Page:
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Ten places to see Roman Britain today

Read Tom Holland’s top ten places to see remainder of the Roman Empire in twenty-first-century Britain. 


Hadrian’s Wall

The best preserved and most enigmatic legacy of Rome’s frontier policy, this is best appreciated by following the National Trail which leads from Wallsend to Bowness-on-Solway. Failing that, take the car, and be sure not to miss Chesters, Housesteads and Birdoswald.


Further Information and images from: http://www.nationaltrail.co.uk/hadrians-wall-path/routes


Just south of Hadrian’s Wall, the site combines the ruins of a large Roman military base with some well-done reconstructions of the Wall itself. As an added bonus, there is a Roman Army Museum just up the road.




Further Information and images from: http://www.vindolanda.com/educate/history

Vindolanda Roman Fort and The Roman Army Museum – Best Day out on Hadrian’s Wall: https://www.youtube.com/watch?v=1r747eXTsOQ


The natural hot spring which was the making of Aquae Sulis still rises amid the best-preserved bath-house in Britain. The attached museum is full of wondrous finds, including an iconic gorgon’s head and an exquisite bronze of Sulis herself.




Welcome to the Roman Baths: https://youtu.be/XdSbYW43Huk

Further Information and images from: http://www.romanbaths.co.uk/walkthrough

Fishbourne Palace

The largest Roman house north of the Alps, this remains what it was back in the 1st century AD, when a native collaborator commissioned it: a monument to classical taste so ostentatious as to verge on the overwhelming.



Further Information and images from: https://sussexpast.co.uk/properties-to-discover/fishbourne-roman-palace


“You can still see many vestiges of its one-time splendour,” wrote Gerald of Wales in the 12th century, when it was known as the City of the Legions. Even today, the remains of the 5,000 soldiers who once constituted its garrison are on a vast scale.


Further Information and image from: http://www.caerleon.net/intro/

Caerleon Roman Amphitheatre From The Air: http://caerleon.net/clips/gm/amphitheatre.php

Hardknott Fort

The most romantically-situated of all the Roman remains in Britain, it is also one of the most isolated. No one should visit the Lake District without making the climb through Hardknott Pass to visit it.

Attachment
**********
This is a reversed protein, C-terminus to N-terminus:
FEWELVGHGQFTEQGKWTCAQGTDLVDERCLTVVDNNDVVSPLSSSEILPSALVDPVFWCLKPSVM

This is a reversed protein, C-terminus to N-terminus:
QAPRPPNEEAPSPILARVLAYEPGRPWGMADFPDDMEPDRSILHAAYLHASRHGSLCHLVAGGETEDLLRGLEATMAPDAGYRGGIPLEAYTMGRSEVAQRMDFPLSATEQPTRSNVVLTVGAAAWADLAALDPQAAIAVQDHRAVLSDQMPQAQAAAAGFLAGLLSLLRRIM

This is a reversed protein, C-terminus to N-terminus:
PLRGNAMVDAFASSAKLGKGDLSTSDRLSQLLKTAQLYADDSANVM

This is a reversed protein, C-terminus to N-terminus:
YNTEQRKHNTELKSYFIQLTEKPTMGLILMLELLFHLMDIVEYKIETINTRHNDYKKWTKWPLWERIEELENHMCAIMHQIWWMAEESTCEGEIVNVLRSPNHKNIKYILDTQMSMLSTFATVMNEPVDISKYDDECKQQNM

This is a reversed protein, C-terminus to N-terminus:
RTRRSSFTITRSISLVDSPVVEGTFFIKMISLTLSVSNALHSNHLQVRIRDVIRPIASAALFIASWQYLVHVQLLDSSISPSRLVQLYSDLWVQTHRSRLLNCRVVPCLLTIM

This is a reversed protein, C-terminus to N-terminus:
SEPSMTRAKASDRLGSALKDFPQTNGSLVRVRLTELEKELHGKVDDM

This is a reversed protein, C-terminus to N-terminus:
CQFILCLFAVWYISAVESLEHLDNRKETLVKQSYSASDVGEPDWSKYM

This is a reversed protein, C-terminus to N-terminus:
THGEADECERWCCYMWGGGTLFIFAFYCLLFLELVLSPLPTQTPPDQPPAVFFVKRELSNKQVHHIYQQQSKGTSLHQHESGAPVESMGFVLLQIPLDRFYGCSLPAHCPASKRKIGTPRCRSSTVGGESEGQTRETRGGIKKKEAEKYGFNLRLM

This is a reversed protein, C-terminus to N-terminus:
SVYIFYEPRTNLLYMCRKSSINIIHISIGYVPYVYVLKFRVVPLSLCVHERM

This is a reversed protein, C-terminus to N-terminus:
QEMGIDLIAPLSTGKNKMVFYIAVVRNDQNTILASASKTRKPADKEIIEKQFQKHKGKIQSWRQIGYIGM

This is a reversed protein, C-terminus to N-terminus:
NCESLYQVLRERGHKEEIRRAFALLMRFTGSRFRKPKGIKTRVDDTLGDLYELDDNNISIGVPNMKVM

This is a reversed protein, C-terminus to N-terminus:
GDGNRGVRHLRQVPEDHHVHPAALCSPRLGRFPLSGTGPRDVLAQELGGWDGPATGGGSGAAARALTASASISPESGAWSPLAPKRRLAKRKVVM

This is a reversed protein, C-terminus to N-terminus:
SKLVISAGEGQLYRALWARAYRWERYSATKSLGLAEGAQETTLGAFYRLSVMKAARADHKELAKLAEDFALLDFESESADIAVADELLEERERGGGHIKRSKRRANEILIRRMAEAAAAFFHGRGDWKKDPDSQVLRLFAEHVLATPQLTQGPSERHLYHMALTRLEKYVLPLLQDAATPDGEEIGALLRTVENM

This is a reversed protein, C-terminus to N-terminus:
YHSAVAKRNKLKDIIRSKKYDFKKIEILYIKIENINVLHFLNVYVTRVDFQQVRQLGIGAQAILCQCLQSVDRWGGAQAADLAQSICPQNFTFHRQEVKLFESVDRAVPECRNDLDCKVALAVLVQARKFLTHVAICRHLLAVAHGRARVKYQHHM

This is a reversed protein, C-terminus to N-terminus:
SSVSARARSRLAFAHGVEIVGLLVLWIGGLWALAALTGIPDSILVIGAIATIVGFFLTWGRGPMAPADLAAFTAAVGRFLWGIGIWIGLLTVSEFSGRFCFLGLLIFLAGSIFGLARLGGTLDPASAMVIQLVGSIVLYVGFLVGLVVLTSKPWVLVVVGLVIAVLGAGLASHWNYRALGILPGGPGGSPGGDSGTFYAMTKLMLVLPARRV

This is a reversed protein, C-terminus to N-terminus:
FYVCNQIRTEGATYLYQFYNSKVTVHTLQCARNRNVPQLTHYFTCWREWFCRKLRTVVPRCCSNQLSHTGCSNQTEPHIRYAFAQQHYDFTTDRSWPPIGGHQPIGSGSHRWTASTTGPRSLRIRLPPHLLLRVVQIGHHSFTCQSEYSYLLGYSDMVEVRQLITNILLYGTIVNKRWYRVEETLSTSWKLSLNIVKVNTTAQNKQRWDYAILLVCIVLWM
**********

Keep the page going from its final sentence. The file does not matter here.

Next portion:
Further Information and images from: http://www.english-heritage.org.uk/visit/places/hardknott-roman-fort/history/


Although the remains of the town are perfectly serviceable, it is the walls that really make the jaw drop. Built in the 4th century, when ambitious would-be Caesars were increasingly prone to stripping Britain of her garrisons, they make for a truly impressive circuit.


Further Information and images from: http://cadw.gov.wales/5025320/5221295/5221315/caerwenttownFMA01.jpg


One of the few major Roman settlements not to have evolved into a modern town, ithe site is all the more haunting for it. Walls, the remains of an amphitheatre and a medieval church make for an unforgettably atmospheric visit.




Further Information and images from: http://www.english-heritage.org.uk/visit/places/silchester-roman-city-walls-and-amphitheatre/


A well-preserved villa on the Isle of Wight, it boasts the single most startling image to be seen in any British mosaic: a man with the head of a cock.



Further Information and images from: http://www.visitisleofwight.co.uk/explore/towns/brading



Remnants of the city founded by the Romans are still to be found amid the steel and glass of the modern capital. They range in size from the city walls beside the Tower of London to the tiny fragment.


Further Information and images from: http://www.english-heritage.org.uk/visit/places/london-wall/